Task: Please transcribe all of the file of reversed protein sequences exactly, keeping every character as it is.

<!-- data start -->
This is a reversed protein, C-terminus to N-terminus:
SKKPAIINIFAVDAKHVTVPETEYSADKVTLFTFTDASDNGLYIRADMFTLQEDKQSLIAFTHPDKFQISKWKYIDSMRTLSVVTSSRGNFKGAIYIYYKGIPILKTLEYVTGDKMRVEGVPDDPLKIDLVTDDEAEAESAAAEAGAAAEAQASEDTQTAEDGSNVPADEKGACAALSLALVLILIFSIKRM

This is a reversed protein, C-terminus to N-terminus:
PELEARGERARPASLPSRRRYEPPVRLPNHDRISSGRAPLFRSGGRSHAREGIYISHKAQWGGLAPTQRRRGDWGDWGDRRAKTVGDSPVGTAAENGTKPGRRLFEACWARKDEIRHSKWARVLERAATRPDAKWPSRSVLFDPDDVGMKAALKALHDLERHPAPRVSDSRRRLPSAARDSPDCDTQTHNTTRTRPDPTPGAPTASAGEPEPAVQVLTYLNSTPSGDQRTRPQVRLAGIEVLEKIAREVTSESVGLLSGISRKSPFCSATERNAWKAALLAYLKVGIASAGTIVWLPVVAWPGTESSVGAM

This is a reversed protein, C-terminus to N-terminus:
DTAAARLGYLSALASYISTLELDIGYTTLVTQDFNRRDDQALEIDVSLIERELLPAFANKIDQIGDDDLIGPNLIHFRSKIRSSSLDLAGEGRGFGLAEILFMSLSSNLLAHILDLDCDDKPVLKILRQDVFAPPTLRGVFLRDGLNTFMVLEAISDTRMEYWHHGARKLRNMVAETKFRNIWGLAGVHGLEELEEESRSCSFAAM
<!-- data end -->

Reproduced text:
This is a reversed protein, C-terminus to N-terminus:
SKKPAIINIFAVDAKHVTVPETEYSADKVTLFTFTDASDNGLYIRADMFTLQEDKQSLIAFTHPDKFQISKWKYIDSMRTLSVVTSSRGNFKGAIYIYYKGIPILKTLEYVTGDKMRVEGVPDDPLKIDLVTDDEAEAESAAAEAGAAAEAQASEDTQTAEDGSNVPADEKGACAALSLALVLILIFSIKRM

This is a reversed protein, C-terminus to N-terminus:
PELEARGERARPASLPSRRRYEPPVRLPNHDRISSGRAPLFRSGGRSHAREGIYISHKAQWGGLAPTQRRRGDWGDWGDRRAKTVGDSPVGTAAENGTKPGRRLFEACWARKDEIRHSKWARVLERAATRPDAKWPSRSVLFDPDDVGMKAALKALHDLERHPAPRVSDSRRRLPSAARDSPDCDTQTHNTTRTRPDPTPGAPTASAGEPEPAVQVLTYLNSTPSGDQRTRPQVRLAGIEVLEKIAREVTSESVGLLSGISRKSPFCSATERNAWKAALLAYLKVGIASAGTIVWLPVVAWPGTESSVGAM

This is a reversed protein, C-terminus to N-terminus:
DTAAARLGYLSALASYISTLELDIGYTTLVTQDFNRRDDQALEIDVSLIERELLPAFANKIDQIGDDDLIGPNLIHFRSKIRSSSLDLAGEGRGFGLAEILFMSLSSNLLAHILDLDCDDKPVLKILRQDVFAPPTLRGVFLRDGLNTFMVLEAISDTRMEYWHHGARKLRNMVAETKFRNIWGLAGVHGLEELEEESRSCSFAAM